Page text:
Fourth provocation: Teachers can work to control, to some extent, students’ introduction to semiotic domains like science, math, English, and Social Studies. But if we are using gaming as a model for learning principles, how do we reconcile the fact that the semiotic domain of video games, which students are engaging in on their own time, can be overtly sexist and racist spaces? (Just Google gamergate)

A lot going on for me this week in reading Gee — looking forward to the conversation!

5 thoughts on “James Gee, What Video Games Have to Teach Us About Learning and Literacy?

  1. Robert Robinson

    Sara and JoJo, I love this cross-reading analysis! Sara, I was thinking about your 4th prompt and considering Freire’s call to be critical consumers. Gee’s discussion of contexts does great work in this area, and I love how you called it out. My half-baked attempt at responding to provocation 3 is as follows:

    I love Gee’s annecdote about the stepson who was flabbergasted that his stepfather had ventured into the world of gaming alone. On one end, I feel like the online community creates the necessary cognitive friction discussed in the other readings and in chapter one–the constructivist idea that certain transactions must take place in order for students to construct knowledge. Much of this is done within the community. But when that community is engaged within the cross-sections of semiotic domains surrounding the gaming genre–and a specific game–I question whether or not the environment alone will do the work to critique itself. Gee hints at this in chapter 2 with his reference to a first-person shooting gamer’s beliefs about violence in the chosen game. If we are immersed in the community, we sometimes lose sight of the the potential limitations within the community. I think the language and tools of the game with reference to the game’s objective become the core of the discourse. This being stated, I think some of the best critical discourse surrounding a game might be on the outside of the game. This is not to say that such dialogue cannot take place within the parameters of the game, but given its demands and the emotive energy dedicated, I feel like those critical conversations would have greater range outside of the game but among gamers…maybe an outsider with a nuanced perspective serving as a facilitator? Sounds like the work you did was a perfect way to open up the gaming world to a metacognitive engagement.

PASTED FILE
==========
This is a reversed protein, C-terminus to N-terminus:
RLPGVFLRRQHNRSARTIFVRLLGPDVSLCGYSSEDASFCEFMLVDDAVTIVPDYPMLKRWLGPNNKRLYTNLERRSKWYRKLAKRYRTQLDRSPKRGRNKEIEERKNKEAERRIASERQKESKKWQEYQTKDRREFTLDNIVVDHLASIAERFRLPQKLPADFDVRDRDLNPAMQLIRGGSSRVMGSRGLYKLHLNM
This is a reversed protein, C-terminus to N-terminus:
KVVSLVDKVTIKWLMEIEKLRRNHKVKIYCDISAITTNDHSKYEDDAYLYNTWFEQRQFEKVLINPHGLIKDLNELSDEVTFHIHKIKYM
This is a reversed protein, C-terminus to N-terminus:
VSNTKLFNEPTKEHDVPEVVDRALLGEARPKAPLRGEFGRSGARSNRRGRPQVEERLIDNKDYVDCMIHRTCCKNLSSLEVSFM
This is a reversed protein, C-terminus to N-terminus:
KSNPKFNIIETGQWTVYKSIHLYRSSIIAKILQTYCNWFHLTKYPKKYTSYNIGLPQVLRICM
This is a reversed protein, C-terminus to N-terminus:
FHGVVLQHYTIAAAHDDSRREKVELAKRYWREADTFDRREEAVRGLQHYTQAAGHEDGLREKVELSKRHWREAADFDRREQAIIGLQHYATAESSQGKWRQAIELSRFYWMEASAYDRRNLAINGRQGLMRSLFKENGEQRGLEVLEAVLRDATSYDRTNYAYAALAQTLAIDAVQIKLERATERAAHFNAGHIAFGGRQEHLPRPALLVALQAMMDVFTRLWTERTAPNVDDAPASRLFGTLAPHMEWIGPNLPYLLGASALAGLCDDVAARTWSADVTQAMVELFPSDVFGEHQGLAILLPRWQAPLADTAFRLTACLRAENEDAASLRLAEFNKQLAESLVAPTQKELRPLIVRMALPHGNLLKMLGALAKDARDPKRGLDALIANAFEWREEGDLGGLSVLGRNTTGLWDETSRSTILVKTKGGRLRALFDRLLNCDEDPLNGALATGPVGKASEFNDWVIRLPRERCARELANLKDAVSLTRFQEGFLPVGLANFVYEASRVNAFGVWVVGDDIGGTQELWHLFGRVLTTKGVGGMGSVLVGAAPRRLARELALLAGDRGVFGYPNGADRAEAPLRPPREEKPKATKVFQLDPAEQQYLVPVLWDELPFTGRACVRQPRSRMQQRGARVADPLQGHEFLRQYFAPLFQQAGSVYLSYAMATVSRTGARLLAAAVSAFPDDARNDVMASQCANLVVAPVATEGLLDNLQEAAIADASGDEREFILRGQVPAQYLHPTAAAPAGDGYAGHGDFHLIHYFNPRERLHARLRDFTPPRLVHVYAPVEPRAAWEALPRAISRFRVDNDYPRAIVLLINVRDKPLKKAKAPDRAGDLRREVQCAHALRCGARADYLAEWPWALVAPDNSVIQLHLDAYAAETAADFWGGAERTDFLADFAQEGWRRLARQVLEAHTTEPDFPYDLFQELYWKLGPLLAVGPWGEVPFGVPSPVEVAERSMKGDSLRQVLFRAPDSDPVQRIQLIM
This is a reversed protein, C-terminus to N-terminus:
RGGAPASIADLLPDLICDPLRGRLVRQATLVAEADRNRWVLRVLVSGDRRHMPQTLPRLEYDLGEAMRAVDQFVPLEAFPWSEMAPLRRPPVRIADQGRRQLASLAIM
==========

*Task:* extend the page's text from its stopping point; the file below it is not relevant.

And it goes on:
1. tperson

      Thanks Sarah and Jojo,
      Like Robert, I too agree with Gee’s assertion that immersing ones’ self in a community on line exacerbates a sense that your world is the most real. The opinions of those in your world can often become the only opinions you care about. I think that gamer culture being what it is, It may be difficult to hold discourse about the effects of game violence with those in the community because of a loss of perspective.

      I don’t believe that we can become critical learners solely through play. I think that there is sometimes a tension to learning that spurs the process, See Mills, Biesta, on that. There should perhaps be a myriad of learning opportunities and situations for students to learn from, some of them involving actual contact with other human beings, If for no other reason than to facilitate social intercourse among people.

  2. Sara Vogel, PhD. (she/her) Post author

    Jojo — thank you so much for bringing up the NRC report section about experts and novices as a frame to think about how the students and teachers reacted to and processed our game design curriculum!! The students, as experts in the semiotic domain of video games, were probably more able to notice features and meaningful patterns in games than the adults. The kids, when confronted with a game like Call of Duty, would be able to tell you about mission, strategy, characters, etc, while adults would probably see and hear just noise and violence. The kids had more vibrant imaginations when it came time to brainstorm game ideas — it makes me think about really good writers who’ve just internalized language structures and ideas from their reading, and naturally From my perspective, what the kids needed was support with language, vocabulary, and argumentation — but they had motivation and content knowledge to spare!

  3. Jojo Karlin (she/her/hers)

    I want to know more about how your experience teaching these advanced level gamers compared to the game-teaching you did with the teachers (beyond just the difficulty associated with the latter). The discussions in the NRC report about expertise seem to relate specifically to these provocations. A lot of the “experts have a deeper grasp and are able to perceive patterns more quickly, take creative steps, etc” seems to fall to a question of synthesis. Where and how do we as learners and educators begin to synthesize what we learn and to what end? I guess what I take from the Gee is that by studying any group of self-dedicated experts (like game players), we can find some ways that make people more inclined to learn more. I am reluctant to apply game-learning as a solution for everyone.